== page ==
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ôQoutö greater than æQinö in ICPR

ôQoutö greater than æQinö in ICPR

ôQoutö greater than æQinö in ICPR


I am modeling an elliptical pipe which is routing water from only one drainage basin. Both ends of the pipe are defined as nodes (i.e. upstream is a node and downstream is a node). When I run the model, the node min/max output shows that more Q is coming out than going in.

Can someone explain this to me? There’s only one drainage basin going in to this pipe. The difference between Qin and Qout is fairly significant (27 cfs vs. 54; 47 cfs vs. 74 cfs).


RE: ôQoutö greater than æQinö in ICPR

BTW, the elliptical pipe is a culvert. Forgot to clarify that in the previous post. Thanks..

RE: ôQoutö greater than æQinö in ICPR

what kind of model?

RE: ôQoutö greater than æQinö in ICPR

Its a SCS Unit Hydrograph model in ICPR.

RE: ôQoutö greater than æQinö in ICPR


I have a couple of thoughts....

1.  Remember that Q in cfs is a rate not a volume, what is the slope in the pipe?

2.  Is the model valid?  Have you checked the mass balance? You maybe losing water from your system.

3.  Check the peak stage information at the junction nodes, I know that the older versions of ICPR often got unstable for longer pipe runs.  The model was not really designed for pipe designs, but its terrific for pond modeling. The older program did not account for water storage in pipes.  

If your peak stage in the junction nodes is unreasonable for the system, (e.g. several feet above the grate) change those nodes to stage-area with small areas in the box (say .001 acre) but allow for flooding at the grate (0.5-1.0 acres for 0.5 feet).  The high heads can also cause other problems, since the system goes into pressure flow.

4.  Check your loss coefficients at the junctions.

As I said earlier, I don't typically model long pipe runs with ICPR, the program was not intended for that use.  Usually, I just model the pond for tailwater and use the FDOT (Florida Department of Transportation) Storm Water Tabulations.  I know that other states have similar forms.  They are usually based on the rational formula rather than unit hydrograph, but they've been used for decades for piped systems.  There are also programs out there to model pipe systems, but I'm used to doing them by hand on spreadsheet. (Please don't say dinosaur.....)

Hope this rambling helps...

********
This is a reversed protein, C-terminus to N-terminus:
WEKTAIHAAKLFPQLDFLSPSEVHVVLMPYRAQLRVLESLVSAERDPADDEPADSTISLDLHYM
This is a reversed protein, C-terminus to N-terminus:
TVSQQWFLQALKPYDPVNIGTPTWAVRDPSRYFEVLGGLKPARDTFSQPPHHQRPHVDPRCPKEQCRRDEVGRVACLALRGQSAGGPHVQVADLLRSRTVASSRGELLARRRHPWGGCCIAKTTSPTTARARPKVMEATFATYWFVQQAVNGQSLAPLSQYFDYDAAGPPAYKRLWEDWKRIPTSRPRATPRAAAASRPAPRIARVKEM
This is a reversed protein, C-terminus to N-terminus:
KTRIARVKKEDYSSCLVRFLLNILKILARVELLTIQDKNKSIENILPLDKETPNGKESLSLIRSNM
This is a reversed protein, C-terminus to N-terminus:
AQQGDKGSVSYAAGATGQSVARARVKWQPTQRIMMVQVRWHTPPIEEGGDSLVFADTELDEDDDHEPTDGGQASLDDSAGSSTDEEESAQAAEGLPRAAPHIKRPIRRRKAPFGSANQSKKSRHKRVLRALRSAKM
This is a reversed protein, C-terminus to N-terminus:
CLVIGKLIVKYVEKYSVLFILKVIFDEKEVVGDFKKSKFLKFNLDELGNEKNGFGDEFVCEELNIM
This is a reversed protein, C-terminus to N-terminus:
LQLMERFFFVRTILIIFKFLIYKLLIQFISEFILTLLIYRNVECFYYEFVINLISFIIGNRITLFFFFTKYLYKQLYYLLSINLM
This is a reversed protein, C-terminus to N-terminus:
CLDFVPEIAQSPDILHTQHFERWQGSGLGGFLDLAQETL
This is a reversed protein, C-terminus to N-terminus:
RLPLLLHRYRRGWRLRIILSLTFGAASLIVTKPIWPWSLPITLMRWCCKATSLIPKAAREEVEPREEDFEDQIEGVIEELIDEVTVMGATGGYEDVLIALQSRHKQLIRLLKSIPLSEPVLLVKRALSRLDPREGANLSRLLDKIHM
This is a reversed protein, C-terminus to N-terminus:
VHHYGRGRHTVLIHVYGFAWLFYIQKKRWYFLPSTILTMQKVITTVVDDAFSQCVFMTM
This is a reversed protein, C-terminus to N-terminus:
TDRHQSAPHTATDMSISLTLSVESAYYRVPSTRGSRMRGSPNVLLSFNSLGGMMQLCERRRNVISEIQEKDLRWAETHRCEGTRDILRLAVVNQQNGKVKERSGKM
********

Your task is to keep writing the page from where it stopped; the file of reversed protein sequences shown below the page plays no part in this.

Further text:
Let us know how it turns out.


RE: ôQoutö greater than æQinö in ICPR

One other tip in troubleshooting any ICPR model is to do a run of only a minute or less.  If it is a runoff model, no flow should occur.  If there is flow, there is a flaw in the model setup. (wrong starting stage in node, wrong units, bad invert, etc.)  This is the source of 90%+ of my errors in ICPR.

RE: ôQoutö greater than æQinö in ICPR

I am not exactly sure what is the function of Mass Balance in ICPR (kinda novice to ICPR program). But i did check the mass balance report.  It showed negative percent error (i.e. inflow volume is less than outflow volume), which sometime was high as -52%. What does it exactly mean.

Ohh, TerryScan: Mass Balance showed no flow for the first hour. So the zero flow checks out..

RE: ôQoutö greater than æQinö in ICPR


The mass balance report indicates the model's stability. If you have large fluctuations in the mass balance, the model is unstable.  Normally, there may be a small fluctuations in the first few iterations,  but it should go to zero % error well before the end of the model run.  If there is an error in the mass balance, then the corresponding flows are in error.

Did you check out the peak stages in the model? Whenever I have found a significant mass balance error, its almost always that the peak stage at a node is above the top stage specified.  This generally means that you are "losing" water in the system due to flooding, and effecting the overall "mass-balance" for the system.  The most common way to correct this is to keep the flooding within the system. See comment #3 of the last message, allow for an overflow area above the junction.

If the peak stages are held within the system and you are still unstable, you may want to adjust the model parameters.  The documentation will indicate what ranges are typical for the calculations.

Just another thought..how big is your model? #nodes and/or links?

Good Luck!


RE: ôQoutö greater than æQinö in ICPR

I am not familiar with ICPR, but most software packages use the Modified Puls routing algorithm.  Remember that computer models cannot reason, they can only follow instructions.  

Here is what HydroCAD says about this problem (I've paraphased), which by the way I have found to be very common in many software packages (TR-20 and VTPSUHM for example).

'The peak outflow of a pond or reach being greater than the peak inflow can occur if the storage is very small in relation to the inflow volume, or if there are abrupt changes in the stage-discharge curve or inflow hydrograph.  Examine the hydrograph plot.  In some cases this message may be triggered by normal routing conditions.  If a visual inspection confirms the presence of routing problems, reduce the time increment (dt) until the situation is corrected.  This may require a reduction to the minimum dt of 0.01 hours.  If the problem persists, the available storage may be too small to permit an accurate routing.'